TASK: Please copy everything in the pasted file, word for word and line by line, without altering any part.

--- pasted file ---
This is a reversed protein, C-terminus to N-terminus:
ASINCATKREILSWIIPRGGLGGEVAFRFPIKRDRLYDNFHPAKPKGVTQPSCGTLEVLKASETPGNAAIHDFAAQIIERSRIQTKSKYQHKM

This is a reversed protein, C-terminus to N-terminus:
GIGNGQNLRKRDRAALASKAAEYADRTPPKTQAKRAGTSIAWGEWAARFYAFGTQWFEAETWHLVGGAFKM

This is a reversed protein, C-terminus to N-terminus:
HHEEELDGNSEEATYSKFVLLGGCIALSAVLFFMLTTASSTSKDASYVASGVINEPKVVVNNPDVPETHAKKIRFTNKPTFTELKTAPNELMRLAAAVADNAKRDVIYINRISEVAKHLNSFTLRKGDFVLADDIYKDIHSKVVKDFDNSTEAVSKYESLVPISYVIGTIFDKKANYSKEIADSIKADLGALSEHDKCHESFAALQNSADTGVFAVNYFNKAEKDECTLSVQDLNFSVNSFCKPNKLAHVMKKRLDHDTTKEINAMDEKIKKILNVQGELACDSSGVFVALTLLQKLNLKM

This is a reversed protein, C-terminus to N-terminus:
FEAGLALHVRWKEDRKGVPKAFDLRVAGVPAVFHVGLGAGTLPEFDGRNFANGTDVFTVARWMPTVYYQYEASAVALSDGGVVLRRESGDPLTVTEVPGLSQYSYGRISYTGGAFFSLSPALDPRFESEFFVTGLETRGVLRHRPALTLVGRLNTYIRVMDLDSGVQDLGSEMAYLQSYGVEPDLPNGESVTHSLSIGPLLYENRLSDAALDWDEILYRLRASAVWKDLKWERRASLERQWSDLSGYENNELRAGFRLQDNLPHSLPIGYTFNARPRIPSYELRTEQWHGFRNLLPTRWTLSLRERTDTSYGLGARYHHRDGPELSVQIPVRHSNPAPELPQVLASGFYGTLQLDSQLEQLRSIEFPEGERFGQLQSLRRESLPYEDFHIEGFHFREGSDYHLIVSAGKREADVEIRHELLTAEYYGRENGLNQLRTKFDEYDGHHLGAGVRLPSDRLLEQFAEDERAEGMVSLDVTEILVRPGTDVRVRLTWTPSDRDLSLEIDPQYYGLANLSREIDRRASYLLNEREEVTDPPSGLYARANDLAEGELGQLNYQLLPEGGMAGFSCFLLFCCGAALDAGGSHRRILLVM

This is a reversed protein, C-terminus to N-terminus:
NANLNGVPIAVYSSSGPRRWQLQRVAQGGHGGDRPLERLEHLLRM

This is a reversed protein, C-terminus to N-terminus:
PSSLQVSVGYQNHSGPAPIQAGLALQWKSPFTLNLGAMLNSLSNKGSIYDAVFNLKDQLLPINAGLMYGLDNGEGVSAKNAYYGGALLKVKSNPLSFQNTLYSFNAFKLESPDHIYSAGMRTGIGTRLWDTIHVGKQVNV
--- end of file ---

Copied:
This is a reversed protein, C-terminus to N-terminus:
ASINCATKREILSWIIPRGGLGGEVAFRFPIKRDRLYDNFHPAKPKGVTQPSCGTLEVLKASETPGNAAIHDFAAQIIERSRIQTKSKYQHKM

This is a reversed protein, C-terminus to N-terminus:
GIGNGQNLRKRDRAALASKAAEYADRTPPKTQAKRAGTSIAWGEWAARFYAFGTQWFEAETWHLVGGAFKM

This is a reversed protein, C-terminus to N-terminus:
HHEEELDGNSEEATYSKFVLLGGCIALSAVLFFMLTTASSTSKDASYVASGVINEPKVVVNNPDVPETHAKKIRFTNKPTFTELKTAPNELMRLAAAVADNAKRDVIYINRISEVAKHLNSFTLRKGDFVLADDIYKDIHSKVVKDFDNSTEAVSKYESLVPISYVIGTIFDKKANYSKEIADSIKADLGALSEHDKCHESFAALQNSADTGVFAVNYFNKAEKDECTLSVQDLNFSVNSFCKPNKLAHVMKKRLDHDTTKEINAMDEKIKKILNVQGELACDSSGVFVALTLLQKLNLKM

This is a reversed protein, C-terminus to N-terminus:
FEAGLALHVRWKEDRKGVPKAFDLRVAGVPAVFHVGLGAGTLPEFDGRNFANGTDVFTVARWMPTVYYQYEASAVALSDGGVVLRRESGDPLTVTEVPGLSQYSYGRISYTGGAFFSLSPALDPRFESEFFVTGLETRGVLRHRPALTLVGRLNTYIRVMDLDSGVQDLGSEMAYLQSYGVEPDLPNGESVTHSLSIGPLLYENRLSDAALDWDEILYRLRASAVWKDLKWERRASLERQWSDLSGYENNELRAGFRLQDNLPHSLPIGYTFNARPRIPSYELRTEQWHGFRNLLPTRWTLSLRERTDTSYGLGARYHHRDGPELSVQIPVRHSNPAPELPQVLASGFYGTLQLDSQLEQLRSIEFPEGERFGQLQSLRRESLPYEDFHIEGFHFREGSDYHLIVSAGKREADVEIRHELLTAEYYGRENGLNQLRTKFDEYDGHHLGAGVRLPSDRLLEQFAEDERAEGMVSLDVTEILVRPGTDVRVRLTWTPSDRDLSLEIDPQYYGLANLSREIDRRASYLLNEREEVTDPPSGLYARANDLAEGELGQLNYQLLPEGGMAGFSCFLLFCCGAALDAGGSHRRILLVM

This is a reversed protein, C-terminus to N-terminus:
NANLNGVPIAVYSSSGPRRWQLQRVAQGGHGGDRPLERLEHLLRM

This is a reversed protein, C-terminus to N-terminus:
PSSLQVSVGYQNHSGPAPIQAGLALQWKSPFTLNLGAMLNSLSNKGSIYDAVFNLKDQLLPINAGLMYGLDNGEGVSAKNAYYGGALLKVKSNPLSFQNTLYSFNAFKLESPDHIYSAGMRTGIGTRLWDTIHVGKQVNV